While there have been huge strides forward in exploring the universe, most of the underwater world is still a dark, closed book. The Piccard family has done significant pioneering work in exploring the bodies of water on our planet. The Mésoscaphe submarine descended into the depths of Lake Geneva and was deployed in the world’s oceans. This icon of engineering skill was one of the star attractions at the 1964 National Exhibition in Lausanne.
From the 1950s onwards, Lake Lucerne served as the testing ground for a new type of technology. Over a period of more than 20 years, hydrofoils glided over the surface of the water. From Lake Lucerne, the futuristic-looking craft went on to make their mark on the world.
A visit to a grotto is a highlight of any stay in Ticino. Enjoying local products and regional dishes under the spreading shade of the trees is an experience not to be missed. What stories could these celebrated stone structures tell?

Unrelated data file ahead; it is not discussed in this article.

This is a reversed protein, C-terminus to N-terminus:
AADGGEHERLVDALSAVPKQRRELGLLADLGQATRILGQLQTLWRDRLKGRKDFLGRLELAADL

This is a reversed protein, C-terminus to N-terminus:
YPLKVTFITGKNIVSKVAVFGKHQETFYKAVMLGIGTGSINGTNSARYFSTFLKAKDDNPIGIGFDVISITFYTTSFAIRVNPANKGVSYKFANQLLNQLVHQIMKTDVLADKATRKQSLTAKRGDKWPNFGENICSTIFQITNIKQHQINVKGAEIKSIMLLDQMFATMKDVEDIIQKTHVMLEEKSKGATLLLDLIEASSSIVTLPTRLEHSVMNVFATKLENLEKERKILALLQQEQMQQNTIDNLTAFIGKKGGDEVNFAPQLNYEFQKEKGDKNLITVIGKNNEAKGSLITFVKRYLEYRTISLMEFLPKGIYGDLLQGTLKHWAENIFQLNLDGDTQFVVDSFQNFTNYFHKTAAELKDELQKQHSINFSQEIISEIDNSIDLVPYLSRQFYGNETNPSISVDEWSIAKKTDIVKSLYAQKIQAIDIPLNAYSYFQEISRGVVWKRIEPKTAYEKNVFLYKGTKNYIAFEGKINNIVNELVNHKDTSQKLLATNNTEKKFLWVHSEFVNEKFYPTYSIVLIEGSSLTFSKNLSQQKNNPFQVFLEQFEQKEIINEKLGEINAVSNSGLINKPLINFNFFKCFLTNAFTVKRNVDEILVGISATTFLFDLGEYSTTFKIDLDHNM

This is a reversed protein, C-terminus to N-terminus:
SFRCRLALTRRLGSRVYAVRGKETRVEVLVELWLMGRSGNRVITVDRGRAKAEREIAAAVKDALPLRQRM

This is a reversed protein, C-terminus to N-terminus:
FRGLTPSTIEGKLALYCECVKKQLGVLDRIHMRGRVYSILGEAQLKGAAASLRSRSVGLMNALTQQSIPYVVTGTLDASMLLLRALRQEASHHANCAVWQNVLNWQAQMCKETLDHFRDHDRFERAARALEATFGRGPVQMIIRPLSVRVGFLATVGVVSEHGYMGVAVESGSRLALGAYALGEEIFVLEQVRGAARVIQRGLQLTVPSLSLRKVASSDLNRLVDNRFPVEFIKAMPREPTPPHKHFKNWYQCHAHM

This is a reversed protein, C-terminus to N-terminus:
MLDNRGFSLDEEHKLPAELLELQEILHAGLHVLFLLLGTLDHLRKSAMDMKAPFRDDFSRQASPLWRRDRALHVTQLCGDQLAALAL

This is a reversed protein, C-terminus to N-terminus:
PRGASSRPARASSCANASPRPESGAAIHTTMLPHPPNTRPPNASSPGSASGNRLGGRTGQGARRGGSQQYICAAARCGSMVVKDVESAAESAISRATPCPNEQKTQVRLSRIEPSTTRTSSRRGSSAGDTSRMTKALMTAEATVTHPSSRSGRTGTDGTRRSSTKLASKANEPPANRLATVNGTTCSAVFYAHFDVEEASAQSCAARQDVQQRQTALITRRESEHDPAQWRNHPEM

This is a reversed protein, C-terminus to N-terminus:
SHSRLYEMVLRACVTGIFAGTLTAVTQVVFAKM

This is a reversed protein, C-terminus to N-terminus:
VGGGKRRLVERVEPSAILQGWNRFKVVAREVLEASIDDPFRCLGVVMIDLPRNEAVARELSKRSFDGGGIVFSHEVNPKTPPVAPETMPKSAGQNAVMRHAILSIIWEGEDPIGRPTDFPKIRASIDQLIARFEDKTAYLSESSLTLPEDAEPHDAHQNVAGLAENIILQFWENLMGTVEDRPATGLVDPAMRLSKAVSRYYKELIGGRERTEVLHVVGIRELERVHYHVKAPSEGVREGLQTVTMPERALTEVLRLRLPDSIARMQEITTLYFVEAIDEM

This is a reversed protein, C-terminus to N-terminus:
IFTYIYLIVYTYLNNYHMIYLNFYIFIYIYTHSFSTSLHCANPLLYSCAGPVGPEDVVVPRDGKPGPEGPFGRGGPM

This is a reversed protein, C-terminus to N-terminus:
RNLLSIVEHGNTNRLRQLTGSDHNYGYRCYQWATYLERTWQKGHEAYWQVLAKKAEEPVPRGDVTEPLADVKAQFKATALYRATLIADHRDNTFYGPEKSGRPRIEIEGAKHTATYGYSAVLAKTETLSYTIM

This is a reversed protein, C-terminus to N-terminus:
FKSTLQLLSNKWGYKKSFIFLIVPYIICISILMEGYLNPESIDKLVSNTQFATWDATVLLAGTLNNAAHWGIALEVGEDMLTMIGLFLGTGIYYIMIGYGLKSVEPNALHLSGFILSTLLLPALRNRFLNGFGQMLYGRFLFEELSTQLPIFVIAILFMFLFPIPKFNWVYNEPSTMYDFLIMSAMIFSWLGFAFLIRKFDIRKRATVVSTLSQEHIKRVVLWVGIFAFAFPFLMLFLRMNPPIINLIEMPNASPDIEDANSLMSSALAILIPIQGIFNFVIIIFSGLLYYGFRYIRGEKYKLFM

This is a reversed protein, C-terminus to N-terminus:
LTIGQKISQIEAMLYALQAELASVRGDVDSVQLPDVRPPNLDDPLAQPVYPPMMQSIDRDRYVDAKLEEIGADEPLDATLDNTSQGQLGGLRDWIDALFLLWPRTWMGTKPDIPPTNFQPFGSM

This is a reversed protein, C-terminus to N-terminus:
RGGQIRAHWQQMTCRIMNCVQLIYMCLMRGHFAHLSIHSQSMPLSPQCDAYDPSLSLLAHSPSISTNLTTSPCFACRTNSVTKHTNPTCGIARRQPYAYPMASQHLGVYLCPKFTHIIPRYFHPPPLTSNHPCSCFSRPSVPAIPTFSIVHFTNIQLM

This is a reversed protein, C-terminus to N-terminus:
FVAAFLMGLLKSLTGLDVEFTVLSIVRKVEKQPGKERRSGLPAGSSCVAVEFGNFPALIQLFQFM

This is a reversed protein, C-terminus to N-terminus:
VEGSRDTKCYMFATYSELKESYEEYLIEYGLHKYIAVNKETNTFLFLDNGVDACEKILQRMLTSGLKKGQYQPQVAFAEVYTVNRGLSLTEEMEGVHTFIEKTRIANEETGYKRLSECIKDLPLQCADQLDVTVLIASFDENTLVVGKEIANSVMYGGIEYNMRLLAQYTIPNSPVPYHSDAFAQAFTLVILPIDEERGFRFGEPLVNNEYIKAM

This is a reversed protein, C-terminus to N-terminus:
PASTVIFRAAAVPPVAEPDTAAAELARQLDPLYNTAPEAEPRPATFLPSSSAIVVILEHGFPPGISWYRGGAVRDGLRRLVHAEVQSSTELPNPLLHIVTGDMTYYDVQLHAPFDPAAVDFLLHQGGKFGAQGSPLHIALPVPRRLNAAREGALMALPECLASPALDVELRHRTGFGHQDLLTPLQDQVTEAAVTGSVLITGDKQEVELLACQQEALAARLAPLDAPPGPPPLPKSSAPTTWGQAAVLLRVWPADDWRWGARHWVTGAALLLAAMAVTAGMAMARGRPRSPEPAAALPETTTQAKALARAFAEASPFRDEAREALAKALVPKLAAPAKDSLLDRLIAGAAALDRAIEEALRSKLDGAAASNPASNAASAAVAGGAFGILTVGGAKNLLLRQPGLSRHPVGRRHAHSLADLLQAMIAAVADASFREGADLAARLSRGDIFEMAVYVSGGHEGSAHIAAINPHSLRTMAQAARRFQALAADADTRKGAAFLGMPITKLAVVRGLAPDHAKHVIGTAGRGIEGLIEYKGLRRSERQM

It seems the left and right shores of Lake Zurich are separated by more than just a lake: they’re known in the local vernacular as the ‘Pfnüselküste’ and the ‘Goldküste’. But no matter how dissimilar the lakeshores may be, there is agreement on one point: the unifying element is the Lake Zurich ferries.
In an age when bridges were still a rare sight in Switzerland, ferries carried not only goods, animals and people to the opposite shore, but even entire railway carriages. A glimpse into a little-known chapter of transport history.
After more than four years of violent conflict, the First World War came to an end on 11 November 1918. Social tensions in Switzerland had intensified drastically and culminated the next day in the general strike.